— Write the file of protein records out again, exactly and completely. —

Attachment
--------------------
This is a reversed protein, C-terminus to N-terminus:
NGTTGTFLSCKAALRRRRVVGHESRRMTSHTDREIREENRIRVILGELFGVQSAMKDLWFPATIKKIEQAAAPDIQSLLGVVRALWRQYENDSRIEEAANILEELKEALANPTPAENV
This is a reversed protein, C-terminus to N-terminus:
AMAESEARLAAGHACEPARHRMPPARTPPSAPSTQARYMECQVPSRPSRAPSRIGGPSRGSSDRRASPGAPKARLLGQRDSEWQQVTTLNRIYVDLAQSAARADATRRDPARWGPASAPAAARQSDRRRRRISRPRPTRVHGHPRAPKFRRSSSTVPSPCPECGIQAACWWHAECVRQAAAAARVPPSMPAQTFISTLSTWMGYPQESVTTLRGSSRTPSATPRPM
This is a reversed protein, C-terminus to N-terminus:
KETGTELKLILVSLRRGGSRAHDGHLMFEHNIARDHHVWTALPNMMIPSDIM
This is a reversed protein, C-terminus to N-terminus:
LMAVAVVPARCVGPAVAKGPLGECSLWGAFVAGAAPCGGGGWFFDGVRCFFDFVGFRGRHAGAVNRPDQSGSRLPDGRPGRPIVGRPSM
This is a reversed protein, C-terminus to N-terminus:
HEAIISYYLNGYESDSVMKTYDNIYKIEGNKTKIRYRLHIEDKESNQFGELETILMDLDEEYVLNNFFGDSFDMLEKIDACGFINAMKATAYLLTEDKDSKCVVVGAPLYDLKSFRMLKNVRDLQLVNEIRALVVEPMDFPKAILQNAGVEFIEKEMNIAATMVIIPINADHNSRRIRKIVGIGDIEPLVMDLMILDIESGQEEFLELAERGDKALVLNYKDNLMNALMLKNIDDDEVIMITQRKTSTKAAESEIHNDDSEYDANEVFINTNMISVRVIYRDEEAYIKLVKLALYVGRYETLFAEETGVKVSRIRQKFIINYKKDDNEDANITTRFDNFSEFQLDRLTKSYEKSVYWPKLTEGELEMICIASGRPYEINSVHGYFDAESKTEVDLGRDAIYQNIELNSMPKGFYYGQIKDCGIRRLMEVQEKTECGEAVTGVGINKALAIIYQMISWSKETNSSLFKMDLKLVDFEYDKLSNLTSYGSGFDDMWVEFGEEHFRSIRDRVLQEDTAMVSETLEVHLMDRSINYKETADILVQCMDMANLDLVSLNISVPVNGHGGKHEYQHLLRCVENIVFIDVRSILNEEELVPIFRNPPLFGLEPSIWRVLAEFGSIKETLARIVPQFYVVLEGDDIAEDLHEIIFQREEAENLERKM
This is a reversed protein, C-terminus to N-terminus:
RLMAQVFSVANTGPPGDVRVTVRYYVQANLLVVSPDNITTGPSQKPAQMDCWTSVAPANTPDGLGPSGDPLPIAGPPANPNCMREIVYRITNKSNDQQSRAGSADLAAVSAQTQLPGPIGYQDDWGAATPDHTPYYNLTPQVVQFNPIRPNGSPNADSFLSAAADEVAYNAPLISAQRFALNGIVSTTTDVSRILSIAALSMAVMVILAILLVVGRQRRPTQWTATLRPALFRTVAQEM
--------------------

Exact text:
This is a reversed protein, C-terminus to N-terminus:
NGTTGTFLSCKAALRRRRVVGHESRRMTSHTDREIREENRIRVILGELFGVQSAMKDLWFPATIKKIEQAAAPDIQSLLGVVRALWRQYENDSRIEEAANILEELKEALANPTPAENV
This is a reversed protein, C-terminus to N-terminus:
AMAESEARLAAGHACEPARHRMPPARTPPSAPSTQARYMECQVPSRPSRAPSRIGGPSRGSSDRRASPGAPKARLLGQRDSEWQQVTTLNRIYVDLAQSAARADATRRDPARWGPASAPAAARQSDRRRRRISRPRPTRVHGHPRAPKFRRSSSTVPSPCPECGIQAACWWHAECVRQAAAAARVPPSMPAQTFISTLSTWMGYPQESVTTLRGSSRTPSATPRPM
This is a reversed protein, C-terminus to N-terminus:
KETGTELKLILVSLRRGGSRAHDGHLMFEHNIARDHHVWTALPNMMIPSDIM
This is a reversed protein, C-terminus to N-terminus:
LMAVAVVPARCVGPAVAKGPLGECSLWGAFVAGAAPCGGGGWFFDGVRCFFDFVGFRGRHAGAVNRPDQSGSRLPDGRPGRPIVGRPSM
This is a reversed protein, C-terminus to N-terminus:
HEAIISYYLNGYESDSVMKTYDNIYKIEGNKTKIRYRLHIEDKESNQFGELETILMDLDEEYVLNNFFGDSFDMLEKIDACGFINAMKATAYLLTEDKDSKCVVVGAPLYDLKSFRMLKNVRDLQLVNEIRALVVEPMDFPKAILQNAGVEFIEKEMNIAATMVIIPINADHNSRRIRKIVGIGDIEPLVMDLMILDIESGQEEFLELAERGDKALVLNYKDNLMNALMLKNIDDDEVIMITQRKTSTKAAESEIHNDDSEYDANEVFINTNMISVRVIYRDEEAYIKLVKLALYVGRYETLFAEETGVKVSRIRQKFIINYKKDDNEDANITTRFDNFSEFQLDRLTKSYEKSVYWPKLTEGELEMICIASGRPYEINSVHGYFDAESKTEVDLGRDAIYQNIELNSMPKGFYYGQIKDCGIRRLMEVQEKTECGEAVTGVGINKALAIIYQMISWSKETNSSLFKMDLKLVDFEYDKLSNLTSYGSGFDDMWVEFGEEHFRSIRDRVLQEDTAMVSETLEVHLMDRSINYKETADILVQCMDMANLDLVSLNISVPVNGHGGKHEYQHLLRCVENIVFIDVRSILNEEELVPIFRNPPLFGLEPSIWRVLAEFGSIKETLARIVPQFYVVLEGDDIAEDLHEIIFQREEAENLERKM
This is a reversed protein, C-terminus to N-terminus:
RLMAQVFSVANTGPPGDVRVTVRYYVQANLLVVSPDNITTGPSQKPAQMDCWTSVAPANTPDGLGPSGDPLPIAGPPANPNCMREIVYRITNKSNDQQSRAGSADLAAVSAQTQLPGPIGYQDDWGAATPDHTPYYNLTPQVVQFNPIRPNGSPNADSFLSAAADEVAYNAPLISAQRFALNGIVSTTTDVSRILSIAALSMAVMVILAILLVVGRQRRPTQWTATLRPALFRTVAQEM